What Is an SQL Injection? Is It Dangerous?

If there’s one thing cybercriminals love, it’s data. Stolen data is highly valuable on illicit marketplaces, and access to private databases can be a great way for malicious actors to make a profit from their ventures. One way to access private data is via an SQL injection. But what exactly is an SQL injection, how does it work, and can such an attack be prevented?

What Is an SQL Injection?

Software programs rely on code to function. Code is also the language that machines use to conduct operations, and can come in many forms (Python, JavaScript, C++, etc.). It is often through code that cybercriminals can attack victims, and SQL injections (or SQLis) are no different. These allow malicious actors to “inject” harmful code into an SQL statement.

Let’s first go over what SQL means.

SQL stands for Structured Query Language. This is another kind of programming language specifically used when dealing with databases. Developed in the 1970s by IBM, SQL can manipulate, store, and retrieve database information. Many database communication systems around the world use SQL, so it’s no surprise that threat actors have devised ways to abuse it in order to target databases.

SQL statements form a key part of database communication. An SQL statement is a command that comes in many different forms. Some alter data, some retrieve or delete it, and some can change the structure of the database itself. When an SQL injection occurs, the malicious code is injected into an SQL statement.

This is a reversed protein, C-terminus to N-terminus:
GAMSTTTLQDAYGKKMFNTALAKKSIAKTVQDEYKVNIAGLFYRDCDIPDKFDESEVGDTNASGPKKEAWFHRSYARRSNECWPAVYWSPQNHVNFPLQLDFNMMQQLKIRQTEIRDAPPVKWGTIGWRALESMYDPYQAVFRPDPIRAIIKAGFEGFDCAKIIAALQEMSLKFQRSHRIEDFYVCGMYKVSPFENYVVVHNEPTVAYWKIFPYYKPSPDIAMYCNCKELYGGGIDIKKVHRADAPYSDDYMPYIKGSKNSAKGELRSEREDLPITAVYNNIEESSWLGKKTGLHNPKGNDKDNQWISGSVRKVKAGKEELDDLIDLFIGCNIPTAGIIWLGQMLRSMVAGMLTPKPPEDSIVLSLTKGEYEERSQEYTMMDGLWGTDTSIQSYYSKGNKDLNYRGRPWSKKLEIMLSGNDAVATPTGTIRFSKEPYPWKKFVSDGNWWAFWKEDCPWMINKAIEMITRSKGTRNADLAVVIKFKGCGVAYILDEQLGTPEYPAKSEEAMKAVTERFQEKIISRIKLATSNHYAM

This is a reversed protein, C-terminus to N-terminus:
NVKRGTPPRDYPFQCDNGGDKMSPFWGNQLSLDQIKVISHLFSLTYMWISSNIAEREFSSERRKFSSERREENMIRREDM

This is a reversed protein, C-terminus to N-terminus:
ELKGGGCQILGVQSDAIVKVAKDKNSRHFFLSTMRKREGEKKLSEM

Of course, a website or application needs to be using the SQL programming language for an SQL injection to be possible. But how does this attack vector work?

Let’s say you have a regular line of code used by an application. When a cybercriminal inserts a malicious SQL injection, a line of code is added that can interfere with the queries the application itself makes sends to its database. By doing this, the database can be exploited in a way that allows the threat actor to view data that they would otherwise not have access to.

angled photo of code on screen

From here, the cybercriminal could steal data to exploit it directly or sell it on the dark web or elsewhere. They could also alter, add, or delete data from the targeted database. Depending on the degree of the SQL injection attack, a lot of damage could be done. If payment details, social security numbers, or other kinds of private data are accessed, many people could be at risk of being exploited.

On the other hand, if the attacker manages to significantly alter the database, large swathes of data could be permanently lost. All in all, SQL injections can destroy entire databases through just one attack. While they have been around since 1998, they are still relevant and dangerous in our current day.

As found by the Open Web Application Security Project (OWASP), 274,000 instances of SQL injections were identified when testing applications for the presence of such an attack in 2021.

The Types of SQL Injection

There are a few different kinds of SQL injection, with the main three being blind, in-band, and out-of-band injections.

A blind (or inferential) SQL injection occurs when the application or site is attacked by the injection, but the HTTP (Hypertext Transfer Protocol) responses provided don’t contain the result of the SQL query. In other words, no data from the database attacked is given to the cybercriminal. So, what’s the point of this?